You can defend against kidnapping claims

You headed out of town with someone you just met recently. She seemed like an interesting person, and you had a good time while you were gone. What you didn’t realize is that she’d told no one she was leaving, and she used you to make it seem like she’d been kidnapped.

Now, she’s claiming that you kidnapped her to make her family and friends feel guilty and to make them spend more time with her, but you know it’s all a ruse. On top of that, you’re now facing charges placed by her parents. She simply won’t tell the truth, because she’s in over her head.

What can you do? This accusation is ruining your life and reputation.

A local and experienced attorney can help defend you. One of the primary defenses to accusations of kidnapping is that the alleged victim was willing to travel with you. You need evidence of this or evidence that the individual could leave at any time.

For example, if you stayed at a hotel, you may want to seek out videos of you and the alleged victim entering the building. If she’s using her phone or talking openly to the receptionist, it helps back up your story that she was willingly with you.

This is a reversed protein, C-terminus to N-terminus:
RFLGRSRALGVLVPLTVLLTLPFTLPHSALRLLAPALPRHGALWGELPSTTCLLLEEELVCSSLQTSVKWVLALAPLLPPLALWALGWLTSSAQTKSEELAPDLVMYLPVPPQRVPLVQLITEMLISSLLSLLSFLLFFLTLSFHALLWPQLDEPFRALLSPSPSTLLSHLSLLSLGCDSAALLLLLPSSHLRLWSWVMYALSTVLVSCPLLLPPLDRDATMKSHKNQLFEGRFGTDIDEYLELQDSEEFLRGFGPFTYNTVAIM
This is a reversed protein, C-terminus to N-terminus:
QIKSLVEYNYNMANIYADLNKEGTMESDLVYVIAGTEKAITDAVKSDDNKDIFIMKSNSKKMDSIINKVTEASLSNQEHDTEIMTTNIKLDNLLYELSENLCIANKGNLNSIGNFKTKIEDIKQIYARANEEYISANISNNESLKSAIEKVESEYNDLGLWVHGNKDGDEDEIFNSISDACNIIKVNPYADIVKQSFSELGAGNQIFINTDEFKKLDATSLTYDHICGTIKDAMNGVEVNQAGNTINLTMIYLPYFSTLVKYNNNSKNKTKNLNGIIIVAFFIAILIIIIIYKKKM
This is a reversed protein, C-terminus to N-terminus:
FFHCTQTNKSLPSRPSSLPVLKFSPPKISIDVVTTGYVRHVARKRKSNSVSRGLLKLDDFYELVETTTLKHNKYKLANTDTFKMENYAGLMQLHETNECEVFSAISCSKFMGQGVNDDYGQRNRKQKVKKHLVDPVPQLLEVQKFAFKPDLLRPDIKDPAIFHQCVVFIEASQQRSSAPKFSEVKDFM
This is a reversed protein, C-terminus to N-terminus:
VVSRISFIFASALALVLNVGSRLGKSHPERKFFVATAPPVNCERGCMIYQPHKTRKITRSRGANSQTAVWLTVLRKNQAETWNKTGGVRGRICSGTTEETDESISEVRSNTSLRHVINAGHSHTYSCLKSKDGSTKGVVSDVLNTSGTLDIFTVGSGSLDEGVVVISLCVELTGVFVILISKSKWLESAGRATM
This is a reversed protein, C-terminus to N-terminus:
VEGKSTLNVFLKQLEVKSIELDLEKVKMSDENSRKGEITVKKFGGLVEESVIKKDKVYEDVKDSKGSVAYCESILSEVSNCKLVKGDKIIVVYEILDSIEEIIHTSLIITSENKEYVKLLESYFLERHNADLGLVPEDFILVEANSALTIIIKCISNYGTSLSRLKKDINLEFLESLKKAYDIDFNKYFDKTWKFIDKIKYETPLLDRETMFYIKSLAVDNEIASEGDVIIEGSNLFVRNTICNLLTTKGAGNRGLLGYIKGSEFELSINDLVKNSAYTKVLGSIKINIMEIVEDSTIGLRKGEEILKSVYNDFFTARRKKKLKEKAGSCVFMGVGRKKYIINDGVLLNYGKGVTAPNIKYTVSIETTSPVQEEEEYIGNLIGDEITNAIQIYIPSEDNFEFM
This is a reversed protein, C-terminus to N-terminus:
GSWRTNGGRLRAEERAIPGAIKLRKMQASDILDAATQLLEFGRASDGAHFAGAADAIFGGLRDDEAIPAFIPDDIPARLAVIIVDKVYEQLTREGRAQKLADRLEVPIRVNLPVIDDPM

Another thing that could help is if you have text messages or emails planning the trip with her. If she took the time to say she’s excited to go on the vacation or sent an email with photos from the trip, you can use those items to show that she was not at risk and chose to go with you.

By law in Indiana, a person commits kidnapping when he or she intentionally confines a person to seek ransom, while stealing a vehicle, with the intent to use the person as a hostage or with the intent to aid in the escape of a prisoner. It’s a Class A felony, which puts your life and freedom at risk if you’re convicted.

The prosecution must be able to prove beyond a reasonable doubt that you confined the person and took that person away by fraud, force or threat of force. You do not have to say anything that could incriminate yourself.

It’s often a good idea to wait to see what evidence the prosecution has. If there is not enough, then the court likely will not rule in the prosecution’s favor. Having your own evidence to show that the alleged victim is lying or making a false claim can also benefit you and result in having the charges dropped.

Source: Nov. 30, -0001

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